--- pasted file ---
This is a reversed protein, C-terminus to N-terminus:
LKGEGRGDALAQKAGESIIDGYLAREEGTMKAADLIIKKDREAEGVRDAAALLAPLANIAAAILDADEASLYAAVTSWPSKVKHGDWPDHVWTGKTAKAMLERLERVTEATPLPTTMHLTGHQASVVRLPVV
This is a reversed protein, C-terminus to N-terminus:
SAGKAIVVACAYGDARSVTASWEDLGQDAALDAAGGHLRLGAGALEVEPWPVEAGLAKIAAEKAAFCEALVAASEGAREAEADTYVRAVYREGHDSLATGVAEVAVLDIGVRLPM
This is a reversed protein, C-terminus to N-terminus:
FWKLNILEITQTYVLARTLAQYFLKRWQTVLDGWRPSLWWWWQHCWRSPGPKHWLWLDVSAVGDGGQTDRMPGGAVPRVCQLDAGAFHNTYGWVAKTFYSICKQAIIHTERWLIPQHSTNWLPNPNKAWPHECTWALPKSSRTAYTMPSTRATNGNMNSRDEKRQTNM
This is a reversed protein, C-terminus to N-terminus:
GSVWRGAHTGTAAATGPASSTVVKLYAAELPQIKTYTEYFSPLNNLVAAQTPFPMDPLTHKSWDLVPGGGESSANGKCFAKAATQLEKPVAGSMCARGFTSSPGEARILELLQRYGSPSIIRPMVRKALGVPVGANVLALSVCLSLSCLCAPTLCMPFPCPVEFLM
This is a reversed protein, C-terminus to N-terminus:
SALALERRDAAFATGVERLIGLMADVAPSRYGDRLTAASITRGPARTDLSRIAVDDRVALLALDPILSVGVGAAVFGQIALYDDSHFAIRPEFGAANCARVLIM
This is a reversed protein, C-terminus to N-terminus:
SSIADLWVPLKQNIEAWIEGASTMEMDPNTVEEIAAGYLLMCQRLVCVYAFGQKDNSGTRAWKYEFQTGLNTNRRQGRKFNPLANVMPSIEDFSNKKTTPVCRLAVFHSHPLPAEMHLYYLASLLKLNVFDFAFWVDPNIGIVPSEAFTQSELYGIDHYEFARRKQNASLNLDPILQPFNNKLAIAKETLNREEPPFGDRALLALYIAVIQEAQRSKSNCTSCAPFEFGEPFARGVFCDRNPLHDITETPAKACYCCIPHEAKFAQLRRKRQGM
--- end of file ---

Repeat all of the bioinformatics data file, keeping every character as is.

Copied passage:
This is a reversed protein, C-terminus to N-terminus:
LKGEGRGDALAQKAGESIIDGYLAREEGTMKAADLIIKKDREAEGVRDAAALLAPLANIAAAILDADEASLYAAVTSWPSKVKHGDWPDHVWTGKTAKAMLERLERVTEATPLPTTMHLTGHQASVVRLPVV
This is a reversed protein, C-terminus to N-terminus:
SAGKAIVVACAYGDARSVTASWEDLGQDAALDAAGGHLRLGAGALEVEPWPVEAGLAKIAAEKAAFCEALVAASEGAREAEADTYVRAVYREGHDSLATGVAEVAVLDIGVRLPM
This is a reversed protein, C-terminus to N-terminus:
FWKLNILEITQTYVLARTLAQYFLKRWQTVLDGWRPSLWWWWQHCWRSPGPKHWLWLDVSAVGDGGQTDRMPGGAVPRVCQLDAGAFHNTYGWVAKTFYSICKQAIIHTERWLIPQHSTNWLPNPNKAWPHECTWALPKSSRTAYTMPSTRATNGNMNSRDEKRQTNM
This is a reversed protein, C-terminus to N-terminus:
GSVWRGAHTGTAAATGPASSTVVKLYAAELPQIKTYTEYFSPLNNLVAAQTPFPMDPLTHKSWDLVPGGGESSANGKCFAKAATQLEKPVAGSMCARGFTSSPGEARILELLQRYGSPSIIRPMVRKALGVPVGANVLALSVCLSLSCLCAPTLCMPFPCPVEFLM
This is a reversed protein, C-terminus to N-terminus:
SALALERRDAAFATGVERLIGLMADVAPSRYGDRLTAASITRGPARTDLSRIAVDDRVALLALDPILSVGVGAAVFGQIALYDDSHFAIRPEFGAANCARVLIM
This is a reversed protein, C-terminus to N-terminus:
SSIADLWVPLKQNIEAWIEGASTMEMDPNTVEEIAAGYLLMCQRLVCVYAFGQKDNSGTRAWKYEFQTGLNTNRRQGRKFNPLANVMPSIEDFSNKKTTPVCRLAVFHSHPLPAEMHLYYLASLLKLNVFDFAFWVDPNIGIVPSEAFTQSELYGIDHYEFARRKQNASLNLDPILQPFNNKLAIAKETLNREEPPFGDRALLALYIAVIQEAQRSKSNCTSCAPFEFGEPFARGVFCDRNPLHDITETPAKACYCCIPHEAKFAQLRRKRQGM